Dr. Judith Edersheim, co-founder and co-director of the Center for Law, Brain and Behavior at Massachusetts General Hospital, explores how neuroscience can enhance the pursuit of justice.
“If neuroscience could shed light on mental states, it might be able to illuminate whether someone meant the crime or intended to harm someone,” Edersheim told approximately 200 students, faculty, staff and community members who filled Northeastern’s Raytheon Amphitheater on Tuesday for the 13th annual Francine and Michael Saferstein Memorial Lecture in Forensic Science.
The lecture series — which is co-sponsored by the Barnett Institute of Chemical and Biological Analysis and the School of Criminology and Criminal Justice — was established by forensic scientist Richard Saferstein in memory of his wife and child, who were killed in 1978 when a bomb discharged inside the family’s garage.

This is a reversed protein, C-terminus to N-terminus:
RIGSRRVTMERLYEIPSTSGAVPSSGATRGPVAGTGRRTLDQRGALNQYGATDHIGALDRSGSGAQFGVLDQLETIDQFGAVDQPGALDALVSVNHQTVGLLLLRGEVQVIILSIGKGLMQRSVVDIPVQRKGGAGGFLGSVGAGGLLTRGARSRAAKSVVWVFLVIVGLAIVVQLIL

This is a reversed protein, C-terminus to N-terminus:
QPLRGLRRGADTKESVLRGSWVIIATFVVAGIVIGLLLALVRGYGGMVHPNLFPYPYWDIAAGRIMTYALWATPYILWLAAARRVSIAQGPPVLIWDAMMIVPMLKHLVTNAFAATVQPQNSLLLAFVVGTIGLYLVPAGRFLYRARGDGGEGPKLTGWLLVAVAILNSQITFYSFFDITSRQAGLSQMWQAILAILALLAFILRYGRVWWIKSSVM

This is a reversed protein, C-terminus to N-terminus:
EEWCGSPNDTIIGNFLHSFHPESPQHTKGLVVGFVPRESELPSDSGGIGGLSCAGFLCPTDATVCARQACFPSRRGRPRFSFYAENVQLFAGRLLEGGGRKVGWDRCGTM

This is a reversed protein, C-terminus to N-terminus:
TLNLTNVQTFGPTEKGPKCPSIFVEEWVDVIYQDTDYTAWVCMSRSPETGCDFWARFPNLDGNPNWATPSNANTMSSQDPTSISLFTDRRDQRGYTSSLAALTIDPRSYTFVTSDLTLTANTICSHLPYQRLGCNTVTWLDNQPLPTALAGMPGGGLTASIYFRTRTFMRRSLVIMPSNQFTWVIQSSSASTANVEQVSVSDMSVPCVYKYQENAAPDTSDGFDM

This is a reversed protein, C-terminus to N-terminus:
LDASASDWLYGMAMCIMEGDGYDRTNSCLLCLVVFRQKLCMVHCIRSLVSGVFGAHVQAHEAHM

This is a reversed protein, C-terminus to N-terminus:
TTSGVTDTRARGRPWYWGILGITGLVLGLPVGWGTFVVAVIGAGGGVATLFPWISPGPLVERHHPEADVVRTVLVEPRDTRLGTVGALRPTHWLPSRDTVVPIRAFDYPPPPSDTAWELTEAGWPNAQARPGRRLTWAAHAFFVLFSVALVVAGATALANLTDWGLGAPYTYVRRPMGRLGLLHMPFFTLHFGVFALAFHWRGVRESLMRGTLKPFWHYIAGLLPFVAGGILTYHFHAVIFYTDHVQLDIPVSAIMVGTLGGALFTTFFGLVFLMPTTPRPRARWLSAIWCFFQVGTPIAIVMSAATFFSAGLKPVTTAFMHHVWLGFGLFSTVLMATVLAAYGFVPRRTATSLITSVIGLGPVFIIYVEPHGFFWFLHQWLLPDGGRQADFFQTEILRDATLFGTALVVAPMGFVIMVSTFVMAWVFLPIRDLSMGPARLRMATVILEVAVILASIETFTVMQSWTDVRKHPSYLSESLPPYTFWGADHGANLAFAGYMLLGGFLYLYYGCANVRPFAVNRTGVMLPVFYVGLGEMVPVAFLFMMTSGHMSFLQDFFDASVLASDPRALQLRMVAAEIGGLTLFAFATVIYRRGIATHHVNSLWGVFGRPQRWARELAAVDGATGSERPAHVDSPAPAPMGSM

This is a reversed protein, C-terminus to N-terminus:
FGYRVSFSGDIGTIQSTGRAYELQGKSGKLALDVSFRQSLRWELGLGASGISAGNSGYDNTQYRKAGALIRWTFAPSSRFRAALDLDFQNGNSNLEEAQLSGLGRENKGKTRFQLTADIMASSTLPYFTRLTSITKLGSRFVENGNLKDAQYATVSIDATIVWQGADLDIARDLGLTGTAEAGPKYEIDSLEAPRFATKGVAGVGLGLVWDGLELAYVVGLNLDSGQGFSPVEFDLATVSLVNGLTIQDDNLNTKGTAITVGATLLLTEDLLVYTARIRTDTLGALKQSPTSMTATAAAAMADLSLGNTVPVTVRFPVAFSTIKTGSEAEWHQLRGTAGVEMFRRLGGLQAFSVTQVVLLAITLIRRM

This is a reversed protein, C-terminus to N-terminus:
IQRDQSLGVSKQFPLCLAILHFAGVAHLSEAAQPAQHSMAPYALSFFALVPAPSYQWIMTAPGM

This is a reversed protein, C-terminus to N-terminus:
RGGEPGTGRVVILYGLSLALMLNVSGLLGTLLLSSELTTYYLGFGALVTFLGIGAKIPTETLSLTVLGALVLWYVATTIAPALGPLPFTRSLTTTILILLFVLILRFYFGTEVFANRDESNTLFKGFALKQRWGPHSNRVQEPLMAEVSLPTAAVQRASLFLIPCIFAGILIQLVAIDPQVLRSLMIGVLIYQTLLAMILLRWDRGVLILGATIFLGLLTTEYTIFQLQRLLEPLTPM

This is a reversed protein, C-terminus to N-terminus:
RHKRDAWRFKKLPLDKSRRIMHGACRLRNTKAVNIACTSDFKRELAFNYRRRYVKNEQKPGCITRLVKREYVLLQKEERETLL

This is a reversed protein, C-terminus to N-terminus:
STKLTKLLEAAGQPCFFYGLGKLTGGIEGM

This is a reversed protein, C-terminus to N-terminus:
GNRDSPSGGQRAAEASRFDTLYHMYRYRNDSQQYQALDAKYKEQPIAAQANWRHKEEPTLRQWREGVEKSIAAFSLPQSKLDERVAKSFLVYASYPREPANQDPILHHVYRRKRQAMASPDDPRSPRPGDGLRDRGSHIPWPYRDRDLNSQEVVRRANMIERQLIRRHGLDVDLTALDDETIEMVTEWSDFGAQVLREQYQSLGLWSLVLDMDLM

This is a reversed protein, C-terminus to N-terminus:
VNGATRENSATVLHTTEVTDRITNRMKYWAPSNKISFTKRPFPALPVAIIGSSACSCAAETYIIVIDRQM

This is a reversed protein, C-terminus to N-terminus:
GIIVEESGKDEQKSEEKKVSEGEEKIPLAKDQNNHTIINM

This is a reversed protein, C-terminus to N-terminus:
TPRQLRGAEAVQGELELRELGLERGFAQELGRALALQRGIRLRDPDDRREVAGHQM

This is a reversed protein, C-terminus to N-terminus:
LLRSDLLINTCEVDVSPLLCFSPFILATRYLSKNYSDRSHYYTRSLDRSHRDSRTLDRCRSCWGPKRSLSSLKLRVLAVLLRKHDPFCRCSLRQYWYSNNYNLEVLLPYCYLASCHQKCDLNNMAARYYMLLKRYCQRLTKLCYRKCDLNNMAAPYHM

Barry Karger — the James L. Waters Chair in Analytical Chemistry in Northeastern’s College of Scienceand director of the Barnett Institute of Chemical and Biological Analysis — introduced Edersheim by praising her for “performing a broad range of psychiatric evaluations in criminal and civil forensic settings.”
Edersheim, who holds both an MD and JD, said “neurolaw” is similar to “neuropolitics” and “neuromarketing,” in that the field tries to incorporate both neuroscience and psychology into a more established practice.
Continue reading »